- What your competitors are doing. What do their designs look like? Who are they targeting, and are they successful?
- Happenings and advancements. Is there anything new in the field or industry that relates to your products or services? Recalls and current events can affect your audience's perspective. Changes in technology or culture alter needs and interests. Stay up-to-date with what’s happening not just in your business, but also in the world around your market and customers. Online conversations can help give you a sense of public opinion, if needed.
- Review past performance. How effective were previous designs? Which was most successful? Use those experiences to learn what works for your company — as well as what doesn't.
- Know your company. Don't just know the market, but also understand where your business fits into it. What makes you different and unique? Where do you stand compared to the competition? What are your company's strengths? Weaknesses?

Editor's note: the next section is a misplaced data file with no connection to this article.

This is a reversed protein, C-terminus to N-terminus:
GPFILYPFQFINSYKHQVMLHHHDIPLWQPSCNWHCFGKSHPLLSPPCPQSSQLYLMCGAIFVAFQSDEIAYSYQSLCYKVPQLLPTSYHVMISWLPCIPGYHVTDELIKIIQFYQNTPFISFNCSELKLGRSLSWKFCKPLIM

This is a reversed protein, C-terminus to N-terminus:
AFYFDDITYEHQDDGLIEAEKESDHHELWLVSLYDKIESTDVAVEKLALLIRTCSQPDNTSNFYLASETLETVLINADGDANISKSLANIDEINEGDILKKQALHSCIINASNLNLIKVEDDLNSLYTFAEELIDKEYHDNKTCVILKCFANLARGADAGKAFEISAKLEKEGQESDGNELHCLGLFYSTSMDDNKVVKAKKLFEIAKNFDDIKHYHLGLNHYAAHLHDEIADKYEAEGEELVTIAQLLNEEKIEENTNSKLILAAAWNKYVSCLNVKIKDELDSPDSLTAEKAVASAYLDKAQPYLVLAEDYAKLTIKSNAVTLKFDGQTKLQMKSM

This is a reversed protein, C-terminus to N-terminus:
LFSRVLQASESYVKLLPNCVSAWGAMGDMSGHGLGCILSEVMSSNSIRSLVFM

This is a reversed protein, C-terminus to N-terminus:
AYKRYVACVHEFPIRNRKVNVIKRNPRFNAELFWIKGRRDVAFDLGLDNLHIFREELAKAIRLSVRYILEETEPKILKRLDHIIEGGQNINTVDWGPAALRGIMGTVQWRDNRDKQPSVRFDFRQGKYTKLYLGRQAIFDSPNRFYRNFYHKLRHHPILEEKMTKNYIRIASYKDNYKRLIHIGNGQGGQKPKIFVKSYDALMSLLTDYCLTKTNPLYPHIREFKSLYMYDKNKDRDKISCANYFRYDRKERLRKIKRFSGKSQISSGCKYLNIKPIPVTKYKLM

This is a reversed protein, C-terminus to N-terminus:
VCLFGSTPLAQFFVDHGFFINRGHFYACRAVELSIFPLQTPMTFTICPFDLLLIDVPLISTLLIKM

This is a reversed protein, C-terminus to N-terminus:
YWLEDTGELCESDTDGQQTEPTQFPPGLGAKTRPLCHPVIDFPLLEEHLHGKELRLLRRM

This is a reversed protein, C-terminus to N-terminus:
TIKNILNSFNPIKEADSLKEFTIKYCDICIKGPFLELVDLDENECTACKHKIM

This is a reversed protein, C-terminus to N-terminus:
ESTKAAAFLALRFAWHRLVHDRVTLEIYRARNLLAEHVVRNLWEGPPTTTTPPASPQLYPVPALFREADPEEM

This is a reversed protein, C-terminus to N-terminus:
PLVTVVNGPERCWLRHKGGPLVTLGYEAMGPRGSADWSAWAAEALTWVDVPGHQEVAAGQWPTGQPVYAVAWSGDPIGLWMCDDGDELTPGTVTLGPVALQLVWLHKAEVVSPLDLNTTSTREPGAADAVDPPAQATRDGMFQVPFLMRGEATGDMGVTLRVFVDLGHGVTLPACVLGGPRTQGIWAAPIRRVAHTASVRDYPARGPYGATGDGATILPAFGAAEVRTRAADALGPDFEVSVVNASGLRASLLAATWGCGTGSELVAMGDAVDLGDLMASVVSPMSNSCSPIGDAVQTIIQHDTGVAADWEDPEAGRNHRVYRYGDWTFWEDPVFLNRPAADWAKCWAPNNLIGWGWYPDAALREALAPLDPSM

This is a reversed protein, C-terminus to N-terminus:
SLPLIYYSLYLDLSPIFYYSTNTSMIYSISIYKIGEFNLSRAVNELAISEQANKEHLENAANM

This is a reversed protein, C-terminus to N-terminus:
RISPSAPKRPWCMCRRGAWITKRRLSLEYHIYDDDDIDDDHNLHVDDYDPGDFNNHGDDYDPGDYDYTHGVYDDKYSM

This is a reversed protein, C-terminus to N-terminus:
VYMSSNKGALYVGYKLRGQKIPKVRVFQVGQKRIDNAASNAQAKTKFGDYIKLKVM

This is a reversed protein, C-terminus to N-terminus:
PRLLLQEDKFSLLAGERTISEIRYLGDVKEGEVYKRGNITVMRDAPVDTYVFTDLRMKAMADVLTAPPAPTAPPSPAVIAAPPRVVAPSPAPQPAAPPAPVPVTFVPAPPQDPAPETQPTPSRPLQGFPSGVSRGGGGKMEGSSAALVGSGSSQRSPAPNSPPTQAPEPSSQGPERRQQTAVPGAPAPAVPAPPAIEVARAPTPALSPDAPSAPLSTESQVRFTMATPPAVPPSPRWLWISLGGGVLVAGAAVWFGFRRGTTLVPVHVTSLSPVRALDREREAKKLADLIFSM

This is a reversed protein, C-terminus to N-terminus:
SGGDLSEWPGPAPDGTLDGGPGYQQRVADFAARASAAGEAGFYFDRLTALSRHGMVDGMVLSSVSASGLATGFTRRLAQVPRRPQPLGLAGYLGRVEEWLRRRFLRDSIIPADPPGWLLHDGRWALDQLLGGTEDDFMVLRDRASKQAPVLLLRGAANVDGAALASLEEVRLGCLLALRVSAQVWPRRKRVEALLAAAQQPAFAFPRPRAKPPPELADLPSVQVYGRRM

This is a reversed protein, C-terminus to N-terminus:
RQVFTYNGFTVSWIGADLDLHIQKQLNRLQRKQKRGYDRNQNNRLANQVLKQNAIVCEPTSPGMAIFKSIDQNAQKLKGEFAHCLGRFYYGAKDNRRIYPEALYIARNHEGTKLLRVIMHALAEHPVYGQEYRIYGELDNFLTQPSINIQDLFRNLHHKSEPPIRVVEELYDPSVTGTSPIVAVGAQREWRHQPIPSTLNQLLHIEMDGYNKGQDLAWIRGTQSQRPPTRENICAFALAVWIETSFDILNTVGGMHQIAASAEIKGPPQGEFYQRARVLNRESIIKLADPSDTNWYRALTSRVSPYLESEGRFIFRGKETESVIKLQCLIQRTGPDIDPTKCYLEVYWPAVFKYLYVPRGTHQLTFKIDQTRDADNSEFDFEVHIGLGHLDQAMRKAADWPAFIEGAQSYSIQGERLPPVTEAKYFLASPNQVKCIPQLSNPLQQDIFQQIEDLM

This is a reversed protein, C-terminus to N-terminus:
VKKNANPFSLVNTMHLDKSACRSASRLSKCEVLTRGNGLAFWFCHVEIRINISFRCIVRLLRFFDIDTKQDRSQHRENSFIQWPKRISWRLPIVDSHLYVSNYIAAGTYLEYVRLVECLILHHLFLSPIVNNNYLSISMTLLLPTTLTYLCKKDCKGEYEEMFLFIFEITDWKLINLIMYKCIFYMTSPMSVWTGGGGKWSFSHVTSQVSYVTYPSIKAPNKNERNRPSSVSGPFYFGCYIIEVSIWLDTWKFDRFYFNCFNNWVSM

By now, you should know 1) who you are targeting and 2) your position in the market ... so what do we do next with this information?
3. Communicate the right message.
When creating a message for a single piece of marketing collateral, it’s a good idea to break it down to the basics. I prefer to get perspective from three primary areas: needs, concerns and interests. Is your product or service 1) fulfilling a need, 2) solving a concern, or 3) meeting an interest? (Ideally, your company should already have an answer for each.)